• U.S. schools – transfer credit is allowed for work done at regionally accredited colleges and universities if the student earns a grade of C- or better. The courses cannot have been taught at the high school or used for high school graduation credit; the courses must be regular college level courses, in subjects and at a level applicable to the Reed degree and must be courses that are consistent with the Reed curriculum.
• Foreign schools – credentials are evaluated in accordance with the recommendations of AACRAO and are subject to faculty review after the student arrives on campus.
More information on transfer credit can be found here.
Transfer Credit: Continuing Students
Students who wish to complete courses elsewhere should complete a request for transfer credit approval before enrolling in courses they wish to transfer.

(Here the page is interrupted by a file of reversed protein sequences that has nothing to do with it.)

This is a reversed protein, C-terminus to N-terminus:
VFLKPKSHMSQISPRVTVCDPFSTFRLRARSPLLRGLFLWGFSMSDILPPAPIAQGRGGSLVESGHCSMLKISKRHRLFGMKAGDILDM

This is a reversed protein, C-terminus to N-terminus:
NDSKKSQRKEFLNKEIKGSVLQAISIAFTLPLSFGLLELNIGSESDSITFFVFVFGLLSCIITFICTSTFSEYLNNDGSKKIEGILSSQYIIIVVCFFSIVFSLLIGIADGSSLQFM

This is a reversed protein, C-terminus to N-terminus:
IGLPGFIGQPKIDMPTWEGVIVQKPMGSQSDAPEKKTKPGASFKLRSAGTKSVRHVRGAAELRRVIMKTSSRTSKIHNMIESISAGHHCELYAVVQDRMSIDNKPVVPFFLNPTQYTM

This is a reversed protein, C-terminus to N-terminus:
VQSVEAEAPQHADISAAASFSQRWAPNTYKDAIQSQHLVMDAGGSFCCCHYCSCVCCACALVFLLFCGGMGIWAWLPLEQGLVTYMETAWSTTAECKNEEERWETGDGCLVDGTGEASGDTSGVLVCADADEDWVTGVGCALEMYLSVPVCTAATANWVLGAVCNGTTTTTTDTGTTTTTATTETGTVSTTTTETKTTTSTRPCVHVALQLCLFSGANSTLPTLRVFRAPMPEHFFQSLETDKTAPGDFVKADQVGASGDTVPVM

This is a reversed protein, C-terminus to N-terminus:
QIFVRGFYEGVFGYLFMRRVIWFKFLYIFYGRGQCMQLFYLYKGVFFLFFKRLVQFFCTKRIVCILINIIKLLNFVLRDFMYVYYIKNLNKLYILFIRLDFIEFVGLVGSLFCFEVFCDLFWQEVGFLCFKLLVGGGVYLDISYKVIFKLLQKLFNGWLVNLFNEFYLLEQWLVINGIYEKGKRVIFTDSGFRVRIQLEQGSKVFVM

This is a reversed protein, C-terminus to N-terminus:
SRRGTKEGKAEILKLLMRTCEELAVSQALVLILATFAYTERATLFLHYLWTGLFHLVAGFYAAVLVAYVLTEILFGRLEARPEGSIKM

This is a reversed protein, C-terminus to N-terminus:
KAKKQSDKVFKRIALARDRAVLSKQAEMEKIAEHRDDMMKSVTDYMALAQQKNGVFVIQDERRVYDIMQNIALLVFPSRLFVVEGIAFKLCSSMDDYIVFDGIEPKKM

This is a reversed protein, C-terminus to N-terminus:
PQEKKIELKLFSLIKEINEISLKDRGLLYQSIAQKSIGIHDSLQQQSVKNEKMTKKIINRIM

• U.S. schools – allowed on the same basis as entering students, provided that the student completes the approval process.
• Foreign schools – if study abroad is completed in a Reed-approved program, or in a branch of a regularly accredited American school, credit is allowed as indicated in U.S. schools. If study abroad is done individually or through an unaccredited organization, there is a more complicated process and transfer credit is not guaranteed.
More information on transfer credit can be found here.